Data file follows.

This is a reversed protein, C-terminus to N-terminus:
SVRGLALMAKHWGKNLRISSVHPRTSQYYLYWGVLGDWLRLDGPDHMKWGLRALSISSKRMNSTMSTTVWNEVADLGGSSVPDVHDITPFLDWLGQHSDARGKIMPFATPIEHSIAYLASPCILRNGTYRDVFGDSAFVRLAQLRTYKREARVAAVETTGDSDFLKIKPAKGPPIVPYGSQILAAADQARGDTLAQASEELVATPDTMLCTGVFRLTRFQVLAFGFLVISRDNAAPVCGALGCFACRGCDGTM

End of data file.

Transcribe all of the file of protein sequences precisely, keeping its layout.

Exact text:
This is a reversed protein, C-terminus to N-terminus:
SVRGLALMAKHWGKNLRISSVHPRTSQYYLYWGVLGDWLRLDGPDHMKWGLRALSISSKRMNSTMSTTVWNEVADLGGSSVPDVHDITPFLDWLGQHSDARGKIMPFATPIEHSIAYLASPCILRNGTYRDVFGDSAFVRLAQLRTYKREARVAAVETTGDSDFLKIKPAKGPPIVPYGSQILAAADQARGDTLAQASEELVATPDTMLCTGVFRLTRFQVLAFGFLVISRDNAAPVCGALGCFACRGCDGTM